I ordered the pot rail through Grand Brass again and went with the thickest circumference size they offered: UNFINISHED BRASS PIPE WITH 3/8 IPS FEMALE THREADS (5/8in Deep Thread)

Of note, they do their sizing by IPS (Internal pipe size) while Rejuvenation measures from the outer circumference. The 3/8 IPS is close to 1/2 inch IPS and the outer circumference was just under an inch, so it was pretty close to the Rejuvenation style!

Prime, Sand, and Paint Wood Elements:

The next step was to sand + prime the corbels and the shelf. The corbels are pretty well sanded but the shelf took a few good runs with a fine grit sand paper.

Then I used Kiltz spray primer and topped it off with paint to match my lovely cabinets, BM Natural Cream in a satin finish!

Drilling Pocket Holes for the Pot Rail:

I’m not sure if pocket holes are the right term, but basically, I wanted the pot rail to run between the 2 corbels but not pop out on the other side. That way the corbels have a nice finished look and the pot rail is more secure.

Nate created the holes in the corbel using this 7/8 inch power drill bit. He drilled halfway through each corbel and then stopped so we could have the nice finished look.

Attaching the Corbels + Adding the Rail + Shelf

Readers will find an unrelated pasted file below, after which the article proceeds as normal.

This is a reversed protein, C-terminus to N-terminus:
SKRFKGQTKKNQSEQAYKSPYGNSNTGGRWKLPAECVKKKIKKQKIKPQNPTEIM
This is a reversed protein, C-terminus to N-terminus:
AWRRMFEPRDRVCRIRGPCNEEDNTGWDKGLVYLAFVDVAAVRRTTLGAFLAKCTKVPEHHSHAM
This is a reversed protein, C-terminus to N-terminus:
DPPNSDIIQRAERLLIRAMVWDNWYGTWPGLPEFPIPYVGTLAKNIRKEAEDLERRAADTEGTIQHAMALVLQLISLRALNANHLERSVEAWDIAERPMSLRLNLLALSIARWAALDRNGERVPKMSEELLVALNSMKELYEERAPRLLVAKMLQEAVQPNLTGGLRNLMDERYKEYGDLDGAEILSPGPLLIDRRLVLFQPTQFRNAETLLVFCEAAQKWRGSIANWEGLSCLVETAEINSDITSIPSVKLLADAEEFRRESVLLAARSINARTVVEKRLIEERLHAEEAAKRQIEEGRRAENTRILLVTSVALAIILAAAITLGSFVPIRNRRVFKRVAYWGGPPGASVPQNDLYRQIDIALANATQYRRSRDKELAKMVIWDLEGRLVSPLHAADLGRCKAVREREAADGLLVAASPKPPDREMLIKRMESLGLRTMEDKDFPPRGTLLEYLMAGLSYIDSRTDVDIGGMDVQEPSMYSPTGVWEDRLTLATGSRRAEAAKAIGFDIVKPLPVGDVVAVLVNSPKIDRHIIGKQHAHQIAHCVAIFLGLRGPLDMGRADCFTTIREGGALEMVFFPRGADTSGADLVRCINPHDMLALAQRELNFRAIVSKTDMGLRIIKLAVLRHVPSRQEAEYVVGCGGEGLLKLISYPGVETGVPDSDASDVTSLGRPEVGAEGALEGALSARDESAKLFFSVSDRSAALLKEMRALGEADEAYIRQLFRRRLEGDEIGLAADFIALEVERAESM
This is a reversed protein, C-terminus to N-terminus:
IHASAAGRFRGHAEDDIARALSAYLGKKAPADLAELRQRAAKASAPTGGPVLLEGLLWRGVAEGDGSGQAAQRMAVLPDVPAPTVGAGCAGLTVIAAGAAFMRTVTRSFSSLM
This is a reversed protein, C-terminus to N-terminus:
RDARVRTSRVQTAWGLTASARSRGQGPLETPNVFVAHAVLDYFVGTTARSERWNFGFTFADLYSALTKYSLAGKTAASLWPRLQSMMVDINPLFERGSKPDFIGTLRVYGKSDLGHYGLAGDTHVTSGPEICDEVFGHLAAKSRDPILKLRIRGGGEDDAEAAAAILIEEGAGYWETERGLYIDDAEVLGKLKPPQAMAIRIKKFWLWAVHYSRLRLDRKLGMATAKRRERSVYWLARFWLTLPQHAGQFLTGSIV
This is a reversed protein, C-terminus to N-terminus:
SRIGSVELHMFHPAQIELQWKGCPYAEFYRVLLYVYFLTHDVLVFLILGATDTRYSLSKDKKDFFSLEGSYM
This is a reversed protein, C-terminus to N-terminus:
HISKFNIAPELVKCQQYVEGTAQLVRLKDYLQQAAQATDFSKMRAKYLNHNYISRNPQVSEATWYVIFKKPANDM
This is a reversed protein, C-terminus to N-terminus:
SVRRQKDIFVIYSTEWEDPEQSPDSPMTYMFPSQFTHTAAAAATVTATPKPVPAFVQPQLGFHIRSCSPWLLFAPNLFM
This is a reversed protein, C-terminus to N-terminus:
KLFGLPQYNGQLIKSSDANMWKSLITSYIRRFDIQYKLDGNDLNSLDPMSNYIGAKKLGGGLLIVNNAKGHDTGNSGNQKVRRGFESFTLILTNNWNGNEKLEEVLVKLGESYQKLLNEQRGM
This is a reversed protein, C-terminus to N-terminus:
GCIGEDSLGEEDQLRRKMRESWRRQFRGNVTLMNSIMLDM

From here it was basically attaching everything to the wall. Nate pre-drilled the holes for the corbel, fit the pipe between each side and then slid the corbel into the screws on the wall.

After that was attached, we used liquid nails and our Ryobi nail gun to attach the 1×4 board to the top.

Finishing Touches

Always the most important part! We made sure to carefully caulk the seams between the top shelf and the corbels to make it look like one seamless piece. We used paintable caulk so we could touch everything up afterward.

And of course, the most fun part was hanging my lovely copper pot collection which served two purposes:

  • Storage and Beauty
  • Covering the ugly vent fan when I’m not using it. When I need to turn the vent on, I can easily slide the pots down the rail!

Lastly, I got to style the top shelf with some pretty vintage bowls I purchased on FB marketplace.

That’s it! What do you think of this pot rail shelf idea to act as a disguise for an ugly vent? I’m loving it so far!

What’s On The Schedule For The Next 2 Weeks?!

I can’t believe it’s already week 6 and I’m realizing as always that my plans were VERY ambitious for a SAHM mom of 3 who works as an RN on the weekends… LOL. However, here are a few things I’d be SO happy to get accomplished by the end of this challenge:

  • Refrigerator cabinet
  • Curtains
  • Kitchen Island

Is that too much? Maybe… But stay tuned to find out! Also, don’t forget to check out the other amazing ORC contributors!

As always, be sure to check out all the other fantastic contributors to the ORC Spring 2024 here!

Also be sure to check out Apartment Therapy for some of best featured projects!